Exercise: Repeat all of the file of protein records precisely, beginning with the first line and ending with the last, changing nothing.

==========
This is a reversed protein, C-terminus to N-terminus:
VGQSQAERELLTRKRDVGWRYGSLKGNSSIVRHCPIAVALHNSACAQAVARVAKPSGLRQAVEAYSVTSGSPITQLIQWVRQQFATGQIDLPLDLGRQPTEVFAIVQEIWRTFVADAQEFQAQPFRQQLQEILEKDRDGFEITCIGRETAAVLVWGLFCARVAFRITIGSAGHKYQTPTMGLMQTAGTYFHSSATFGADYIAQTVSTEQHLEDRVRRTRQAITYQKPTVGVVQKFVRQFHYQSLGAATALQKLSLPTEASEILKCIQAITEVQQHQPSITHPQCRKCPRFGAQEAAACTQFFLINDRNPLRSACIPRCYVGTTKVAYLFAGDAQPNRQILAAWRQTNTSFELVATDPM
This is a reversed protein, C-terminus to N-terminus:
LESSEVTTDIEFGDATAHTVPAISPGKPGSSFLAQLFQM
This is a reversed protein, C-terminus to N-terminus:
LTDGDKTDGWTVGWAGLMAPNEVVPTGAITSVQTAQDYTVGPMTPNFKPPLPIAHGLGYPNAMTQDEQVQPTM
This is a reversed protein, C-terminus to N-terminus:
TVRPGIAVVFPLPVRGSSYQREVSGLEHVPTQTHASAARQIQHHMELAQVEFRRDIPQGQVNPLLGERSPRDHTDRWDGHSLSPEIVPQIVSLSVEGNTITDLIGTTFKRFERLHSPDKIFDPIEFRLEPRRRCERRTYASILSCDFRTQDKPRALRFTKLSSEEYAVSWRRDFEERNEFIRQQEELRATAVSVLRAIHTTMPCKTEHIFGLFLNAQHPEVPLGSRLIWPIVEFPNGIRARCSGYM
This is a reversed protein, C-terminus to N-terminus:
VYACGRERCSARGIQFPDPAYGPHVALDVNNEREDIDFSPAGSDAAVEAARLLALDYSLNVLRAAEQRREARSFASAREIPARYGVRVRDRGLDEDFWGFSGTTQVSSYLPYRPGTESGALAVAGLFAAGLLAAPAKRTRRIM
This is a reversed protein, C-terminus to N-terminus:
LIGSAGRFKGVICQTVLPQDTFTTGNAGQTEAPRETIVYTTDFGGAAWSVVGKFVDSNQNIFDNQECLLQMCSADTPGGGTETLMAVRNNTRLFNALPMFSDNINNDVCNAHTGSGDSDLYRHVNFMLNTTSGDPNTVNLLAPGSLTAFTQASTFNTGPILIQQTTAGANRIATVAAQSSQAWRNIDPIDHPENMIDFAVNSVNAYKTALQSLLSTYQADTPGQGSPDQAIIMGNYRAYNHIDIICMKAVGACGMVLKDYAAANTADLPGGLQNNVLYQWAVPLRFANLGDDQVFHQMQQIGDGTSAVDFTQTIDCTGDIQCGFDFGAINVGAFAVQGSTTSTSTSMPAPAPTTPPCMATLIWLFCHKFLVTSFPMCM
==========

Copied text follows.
This is a reversed protein, C-terminus to N-terminus:
VGQSQAERELLTRKRDVGWRYGSLKGNSSIVRHCPIAVALHNSACAQAVARVAKPSGLRQAVEAYSVTSGSPITQLIQWVRQQFATGQIDLPLDLGRQPTEVFAIVQEIWRTFVADAQEFQAQPFRQQLQEILEKDRDGFEITCIGRETAAVLVWGLFCARVAFRITIGSAGHKYQTPTMGLMQTAGTYFHSSATFGADYIAQTVSTEQHLEDRVRRTRQAITYQKPTVGVVQKFVRQFHYQSLGAATALQKLSLPTEASEILKCIQAITEVQQHQPSITHPQCRKCPRFGAQEAAACTQFFLINDRNPLRSACIPRCYVGTTKVAYLFAGDAQPNRQILAAWRQTNTSFELVATDPM
This is a reversed protein, C-terminus to N-terminus:
LESSEVTTDIEFGDATAHTVPAISPGKPGSSFLAQLFQM
This is a reversed protein, C-terminus to N-terminus:
LTDGDKTDGWTVGWAGLMAPNEVVPTGAITSVQTAQDYTVGPMTPNFKPPLPIAHGLGYPNAMTQDEQVQPTM
This is a reversed protein, C-terminus to N-terminus:
TVRPGIAVVFPLPVRGSSYQREVSGLEHVPTQTHASAARQIQHHMELAQVEFRRDIPQGQVNPLLGERSPRDHTDRWDGHSLSPEIVPQIVSLSVEGNTITDLIGTTFKRFERLHSPDKIFDPIEFRLEPRRRCERRTYASILSCDFRTQDKPRALRFTKLSSEEYAVSWRRDFEERNEFIRQQEELRATAVSVLRAIHTTMPCKTEHIFGLFLNAQHPEVPLGSRLIWPIVEFPNGIRARCSGYM
This is a reversed protein, C-terminus to N-terminus:
VYACGRERCSARGIQFPDPAYGPHVALDVNNEREDIDFSPAGSDAAVEAARLLALDYSLNVLRAAEQRREARSFASAREIPARYGVRVRDRGLDEDFWGFSGTTQVSSYLPYRPGTESGALAVAGLFAAGLLAAPAKRTRRIM
This is a reversed protein, C-terminus to N-terminus:
LIGSAGRFKGVICQTVLPQDTFTTGNAGQTEAPRETIVYTTDFGGAAWSVVGKFVDSNQNIFDNQECLLQMCSADTPGGGTETLMAVRNNTRLFNALPMFSDNINNDVCNAHTGSGDSDLYRHVNFMLNTTSGDPNTVNLLAPGSLTAFTQASTFNTGPILIQQTTAGANRIATVAAQSSQAWRNIDPIDHPENMIDFAVNSVNAYKTALQSLLSTYQADTPGQGSPDQAIIMGNYRAYNHIDIICMKAVGACGMVLKDYAAANTADLPGGLQNNVLYQWAVPLRFANLGDDQVFHQMQQIGDGTSAVDFTQTIDCTGDIQCGFDFGAINVGAFAVQGSTTSTSTSMPAPAPTTPPCMATLIWLFCHKFLVTSFPMCM